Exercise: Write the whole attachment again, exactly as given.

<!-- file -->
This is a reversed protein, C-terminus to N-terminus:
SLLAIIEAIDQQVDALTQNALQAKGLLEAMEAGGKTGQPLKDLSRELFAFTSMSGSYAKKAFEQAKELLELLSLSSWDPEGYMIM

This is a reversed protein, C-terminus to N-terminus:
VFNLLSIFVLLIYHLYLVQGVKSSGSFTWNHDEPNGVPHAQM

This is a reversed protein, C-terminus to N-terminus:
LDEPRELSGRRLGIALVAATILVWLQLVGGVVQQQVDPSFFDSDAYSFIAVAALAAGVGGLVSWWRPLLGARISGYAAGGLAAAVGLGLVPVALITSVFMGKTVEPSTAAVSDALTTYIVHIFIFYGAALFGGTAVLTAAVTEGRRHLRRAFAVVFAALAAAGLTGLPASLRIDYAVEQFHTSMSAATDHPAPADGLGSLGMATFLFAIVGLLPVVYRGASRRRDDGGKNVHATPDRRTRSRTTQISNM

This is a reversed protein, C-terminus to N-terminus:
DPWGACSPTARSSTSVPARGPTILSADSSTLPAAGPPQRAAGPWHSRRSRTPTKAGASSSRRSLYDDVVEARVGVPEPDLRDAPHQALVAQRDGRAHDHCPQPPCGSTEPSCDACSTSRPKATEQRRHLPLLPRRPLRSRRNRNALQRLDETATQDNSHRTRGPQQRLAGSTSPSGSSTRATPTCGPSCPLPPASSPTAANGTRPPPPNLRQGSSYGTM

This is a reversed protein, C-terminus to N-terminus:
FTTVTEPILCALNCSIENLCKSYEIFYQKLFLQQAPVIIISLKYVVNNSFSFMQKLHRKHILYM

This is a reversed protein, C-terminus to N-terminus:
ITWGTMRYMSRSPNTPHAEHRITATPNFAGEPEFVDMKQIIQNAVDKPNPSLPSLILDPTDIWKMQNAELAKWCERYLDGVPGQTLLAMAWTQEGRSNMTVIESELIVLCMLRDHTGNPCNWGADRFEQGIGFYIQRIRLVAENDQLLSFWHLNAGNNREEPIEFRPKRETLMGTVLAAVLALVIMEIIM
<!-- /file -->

This is a reversed protein, C-terminus to N-terminus:
SLLAIIEAIDQQVDALTQNALQAKGLLEAMEAGGKTGQPLKDLSRELFAFTSMSGSYAKKAFEQAKELLELLSLSSWDPEGYMIM

This is a reversed protein, C-terminus to N-terminus:
VFNLLSIFVLLIYHLYLVQGVKSSGSFTWNHDEPNGVPHAQM

This is a reversed protein, C-terminus to N-terminus:
LDEPRELSGRRLGIALVAATILVWLQLVGGVVQQQVDPSFFDSDAYSFIAVAALAAGVGGLVSWWRPLLGARISGYAAGGLAAAVGLGLVPVALITSVFMGKTVEPSTAAVSDALTTYIVHIFIFYGAALFGGTAVLTAAVTEGRRHLRRAFAVVFAALAAAGLTGLPASLRIDYAVEQFHTSMSAATDHPAPADGLGSLGMATFLFAIVGLLPVVYRGASRRRDDGGKNVHATPDRRTRSRTTQISNM

This is a reversed protein, C-terminus to N-terminus:
DPWGACSPTARSSTSVPARGPTILSADSSTLPAAGPPQRAAGPWHSRRSRTPTKAGASSSRRSLYDDVVEARVGVPEPDLRDAPHQALVAQRDGRAHDHCPQPPCGSTEPSCDACSTSRPKATEQRRHLPLLPRRPLRSRRNRNALQRLDETATQDNSHRTRGPQQRLAGSTSPSGSSTRATPTCGPSCPLPPASSPTAANGTRPPPPNLRQGSSYGTM

This is a reversed protein, C-terminus to N-terminus:
FTTVTEPILCALNCSIENLCKSYEIFYQKLFLQQAPVIIISLKYVVNNSFSFMQKLHRKHILYM

This is a reversed protein, C-terminus to N-terminus:
ITWGTMRYMSRSPNTPHAEHRITATPNFAGEPEFVDMKQIIQNAVDKPNPSLPSLILDPTDIWKMQNAELAKWCERYLDGVPGQTLLAMAWTQEGRSNMTVIESELIVLCMLRDHTGNPCNWGADRFEQGIGFYIQRIRLVAENDQLLSFWHLNAGNNREEPIEFRPKRETLMGTVLAAVLALVIMEIIM